Less stuff means less housekeeping and more time for Facebook. There is a popular Konmarie FB page – and a Flylady friend and I started a Declutter FB group to post our goals.

Incidentally, my blogging has been sporadic in 2015. I have felt ambivalent about writing without pay, getting too personal, and besides, I have had so much work — teaching, editing, writing. But this summer, I am aiming to post every Sunday morning. I am rebooting my business and my home life. I am trying to keep what I love and discard the rest. I love blogging. It sparks joy.

Try Enthusiasm

When I am enthusiastic about a subject I’m teaching, my students are too. If I tell the little ones, “You’re going to like this drama game!” They do. It may be a drama game they’ve played before, like the mirror game. (The mirror game is when you stand across from a partner and mirror their movements. And then your partner mirrors yours.)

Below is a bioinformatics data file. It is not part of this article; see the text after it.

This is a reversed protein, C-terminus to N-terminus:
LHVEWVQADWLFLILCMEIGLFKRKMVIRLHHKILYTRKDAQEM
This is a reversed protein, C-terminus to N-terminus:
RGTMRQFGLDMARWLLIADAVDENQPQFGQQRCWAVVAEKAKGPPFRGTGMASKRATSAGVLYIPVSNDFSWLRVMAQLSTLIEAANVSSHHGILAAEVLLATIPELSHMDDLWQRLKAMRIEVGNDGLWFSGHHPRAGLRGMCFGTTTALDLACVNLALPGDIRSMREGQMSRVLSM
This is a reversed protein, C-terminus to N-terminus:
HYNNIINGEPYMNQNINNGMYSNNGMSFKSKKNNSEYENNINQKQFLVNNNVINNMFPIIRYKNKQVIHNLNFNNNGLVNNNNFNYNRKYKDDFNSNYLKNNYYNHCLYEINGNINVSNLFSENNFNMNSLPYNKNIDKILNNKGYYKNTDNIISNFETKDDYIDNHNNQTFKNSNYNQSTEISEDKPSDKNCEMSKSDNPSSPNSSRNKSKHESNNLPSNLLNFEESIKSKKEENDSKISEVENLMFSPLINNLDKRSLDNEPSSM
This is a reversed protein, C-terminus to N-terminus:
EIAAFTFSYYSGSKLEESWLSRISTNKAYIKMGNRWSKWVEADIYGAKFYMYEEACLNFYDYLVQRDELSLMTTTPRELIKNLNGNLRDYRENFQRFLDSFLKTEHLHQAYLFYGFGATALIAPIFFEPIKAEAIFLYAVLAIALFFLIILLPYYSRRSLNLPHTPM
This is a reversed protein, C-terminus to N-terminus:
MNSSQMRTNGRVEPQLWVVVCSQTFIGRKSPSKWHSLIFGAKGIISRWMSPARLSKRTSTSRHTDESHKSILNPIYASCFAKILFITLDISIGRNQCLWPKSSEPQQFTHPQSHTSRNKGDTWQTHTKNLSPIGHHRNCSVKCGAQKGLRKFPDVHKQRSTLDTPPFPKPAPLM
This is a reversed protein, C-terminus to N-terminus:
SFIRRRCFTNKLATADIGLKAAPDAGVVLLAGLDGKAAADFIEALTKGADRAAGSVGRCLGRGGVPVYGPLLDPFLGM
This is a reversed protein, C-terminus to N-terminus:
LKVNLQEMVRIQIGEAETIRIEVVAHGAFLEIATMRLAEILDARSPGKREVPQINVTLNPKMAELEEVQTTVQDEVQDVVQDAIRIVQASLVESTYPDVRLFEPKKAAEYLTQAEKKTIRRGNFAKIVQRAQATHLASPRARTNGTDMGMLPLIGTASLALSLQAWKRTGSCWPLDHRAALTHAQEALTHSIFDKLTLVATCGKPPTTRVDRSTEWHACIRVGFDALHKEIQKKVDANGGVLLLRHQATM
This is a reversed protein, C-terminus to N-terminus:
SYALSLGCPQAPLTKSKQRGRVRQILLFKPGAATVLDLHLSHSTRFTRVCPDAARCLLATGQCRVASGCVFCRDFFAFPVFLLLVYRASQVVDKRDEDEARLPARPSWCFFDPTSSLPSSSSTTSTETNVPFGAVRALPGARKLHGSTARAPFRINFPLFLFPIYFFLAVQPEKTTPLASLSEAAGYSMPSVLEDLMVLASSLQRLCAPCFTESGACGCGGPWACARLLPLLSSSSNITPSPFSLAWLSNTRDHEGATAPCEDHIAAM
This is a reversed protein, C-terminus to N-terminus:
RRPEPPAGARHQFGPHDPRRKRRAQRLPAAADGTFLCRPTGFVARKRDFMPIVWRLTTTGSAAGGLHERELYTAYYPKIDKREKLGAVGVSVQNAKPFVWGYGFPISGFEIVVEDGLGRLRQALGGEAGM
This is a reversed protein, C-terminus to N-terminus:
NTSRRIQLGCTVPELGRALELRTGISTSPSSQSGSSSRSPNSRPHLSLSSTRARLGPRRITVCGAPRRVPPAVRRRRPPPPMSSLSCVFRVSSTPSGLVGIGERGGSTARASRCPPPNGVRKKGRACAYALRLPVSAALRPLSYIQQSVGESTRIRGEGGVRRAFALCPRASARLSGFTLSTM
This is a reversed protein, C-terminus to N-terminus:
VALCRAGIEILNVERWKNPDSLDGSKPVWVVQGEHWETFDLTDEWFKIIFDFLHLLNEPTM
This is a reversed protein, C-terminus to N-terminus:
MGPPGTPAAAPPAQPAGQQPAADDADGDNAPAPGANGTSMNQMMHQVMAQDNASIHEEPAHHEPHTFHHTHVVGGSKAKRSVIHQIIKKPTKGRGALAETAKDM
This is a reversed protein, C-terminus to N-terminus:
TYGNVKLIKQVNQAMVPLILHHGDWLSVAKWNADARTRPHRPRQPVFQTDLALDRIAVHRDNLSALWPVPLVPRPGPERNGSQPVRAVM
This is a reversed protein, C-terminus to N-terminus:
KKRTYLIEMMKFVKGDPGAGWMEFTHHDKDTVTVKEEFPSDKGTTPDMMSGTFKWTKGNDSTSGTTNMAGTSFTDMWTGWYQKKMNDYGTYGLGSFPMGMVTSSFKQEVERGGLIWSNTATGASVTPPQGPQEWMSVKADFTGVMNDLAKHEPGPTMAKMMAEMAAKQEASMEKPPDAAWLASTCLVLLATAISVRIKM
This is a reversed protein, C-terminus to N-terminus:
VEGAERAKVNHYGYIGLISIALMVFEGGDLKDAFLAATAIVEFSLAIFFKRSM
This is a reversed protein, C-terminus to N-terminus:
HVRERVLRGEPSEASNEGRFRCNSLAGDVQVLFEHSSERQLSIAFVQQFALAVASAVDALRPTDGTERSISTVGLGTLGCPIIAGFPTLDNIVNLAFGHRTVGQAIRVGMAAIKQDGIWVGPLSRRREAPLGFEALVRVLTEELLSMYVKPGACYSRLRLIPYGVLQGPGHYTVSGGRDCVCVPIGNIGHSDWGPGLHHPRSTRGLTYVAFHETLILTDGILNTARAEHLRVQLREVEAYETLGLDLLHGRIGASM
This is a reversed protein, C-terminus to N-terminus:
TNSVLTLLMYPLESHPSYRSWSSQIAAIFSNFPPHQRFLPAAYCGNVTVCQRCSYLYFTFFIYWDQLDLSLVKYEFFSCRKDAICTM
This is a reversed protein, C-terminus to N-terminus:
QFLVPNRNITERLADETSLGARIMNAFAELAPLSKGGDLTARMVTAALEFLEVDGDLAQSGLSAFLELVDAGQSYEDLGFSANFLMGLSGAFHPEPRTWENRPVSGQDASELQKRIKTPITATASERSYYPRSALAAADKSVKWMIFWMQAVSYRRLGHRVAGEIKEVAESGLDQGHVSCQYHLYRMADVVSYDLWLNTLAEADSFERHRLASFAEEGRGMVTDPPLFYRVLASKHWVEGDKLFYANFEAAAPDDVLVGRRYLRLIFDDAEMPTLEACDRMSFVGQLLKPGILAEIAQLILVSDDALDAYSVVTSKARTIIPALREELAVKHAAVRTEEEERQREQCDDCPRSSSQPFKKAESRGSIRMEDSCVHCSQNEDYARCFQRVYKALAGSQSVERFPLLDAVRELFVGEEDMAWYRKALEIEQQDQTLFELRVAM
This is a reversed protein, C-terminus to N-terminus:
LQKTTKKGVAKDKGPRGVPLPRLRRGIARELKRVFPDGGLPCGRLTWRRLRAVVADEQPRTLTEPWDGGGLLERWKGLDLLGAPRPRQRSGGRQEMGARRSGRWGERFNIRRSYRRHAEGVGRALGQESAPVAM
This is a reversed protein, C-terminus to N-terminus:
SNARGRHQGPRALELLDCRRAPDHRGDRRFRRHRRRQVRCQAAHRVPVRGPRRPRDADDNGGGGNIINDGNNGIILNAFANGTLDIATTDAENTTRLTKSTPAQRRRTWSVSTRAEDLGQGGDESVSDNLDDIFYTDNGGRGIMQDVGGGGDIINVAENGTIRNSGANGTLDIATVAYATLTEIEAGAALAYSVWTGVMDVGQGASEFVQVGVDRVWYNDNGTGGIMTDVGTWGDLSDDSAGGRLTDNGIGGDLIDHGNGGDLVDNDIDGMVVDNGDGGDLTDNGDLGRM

When my kids get fresh, I tell them, “Hey, your attitude is contagious. Try enthusiasm.”

We live in a snarky culture. For sure, I can be sarcastic. Because I’m witty. But sarcasm seems the opposite of enthusiasm. Sarcasm stands back in judgment. Enthusiasm jumps all-in, without a care for consequence.

Well, there is the consequence that you may be made fun of. As I am by my children. Regularly. (For my bike, zipcar, business, enthusiasm, whatever.) But then, they’re teens. I think sarcasm’s wired in teens.

I tell my kids, Most people are naturally shy. When you meet someone new, if you’re just a little bit out-going, you put people at ease. Enthusiasm is charismatic, fun and entertaining.

Me at the Climate March. (photo credz Pamela Cooper)
Me at the Climate March. (photo credz Pamela Cooper)

Here’s an enthusiastic picture of me. As you can see, I’m enthusiastic about the whole world.

On a side note, I like to think I came up with the hashtag #yellowpants Whenever I see someone wearing yellow pants, I think to myself “hashtag yellow pants.” I’m enthusiastic about my yellow pants. Because they were one of my last purchases at Loehmann’s. But that’s another story.